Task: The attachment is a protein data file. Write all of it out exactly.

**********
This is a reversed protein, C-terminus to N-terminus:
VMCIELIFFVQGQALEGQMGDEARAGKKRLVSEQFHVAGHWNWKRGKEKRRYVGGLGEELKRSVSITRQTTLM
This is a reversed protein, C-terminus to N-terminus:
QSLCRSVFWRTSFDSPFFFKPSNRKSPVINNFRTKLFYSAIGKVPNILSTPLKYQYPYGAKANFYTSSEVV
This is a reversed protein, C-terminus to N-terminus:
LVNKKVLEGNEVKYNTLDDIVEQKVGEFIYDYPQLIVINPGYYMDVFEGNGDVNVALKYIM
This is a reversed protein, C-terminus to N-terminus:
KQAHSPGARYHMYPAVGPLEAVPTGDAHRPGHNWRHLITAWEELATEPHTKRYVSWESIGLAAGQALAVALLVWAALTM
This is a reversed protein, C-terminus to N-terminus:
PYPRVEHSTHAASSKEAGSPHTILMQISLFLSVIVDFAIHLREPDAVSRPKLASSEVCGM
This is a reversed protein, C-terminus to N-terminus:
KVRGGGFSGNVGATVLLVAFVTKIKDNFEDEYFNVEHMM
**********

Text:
This is a reversed protein, C-terminus to N-terminus:
VMCIELIFFVQGQALEGQMGDEARAGKKRLVSEQFHVAGHWNWKRGKEKRRYVGGLGEELKRSVSITRQTTLM
This is a reversed protein, C-terminus to N-terminus:
QSLCRSVFWRTSFDSPFFFKPSNRKSPVINNFRTKLFYSAIGKVPNILSTPLKYQYPYGAKANFYTSSEVV
This is a reversed protein, C-terminus to N-terminus:
LVNKKVLEGNEVKYNTLDDIVEQKVGEFIYDYPQLIVINPGYYMDVFEGNGDVNVALKYIM
This is a reversed protein, C-terminus to N-terminus:
KQAHSPGARYHMYPAVGPLEAVPTGDAHRPGHNWRHLITAWEELATEPHTKRYVSWESIGLAAGQALAVALLVWAALTM
This is a reversed protein, C-terminus to N-terminus:
PYPRVEHSTHAASSKEAGSPHTILMQISLFLSVIVDFAIHLREPDAVSRPKLASSEVCGM
This is a reversed protein, C-terminus to N-terminus:
KVRGGGFSGNVGATVLLVAFVTKIKDNFEDEYFNVEHMM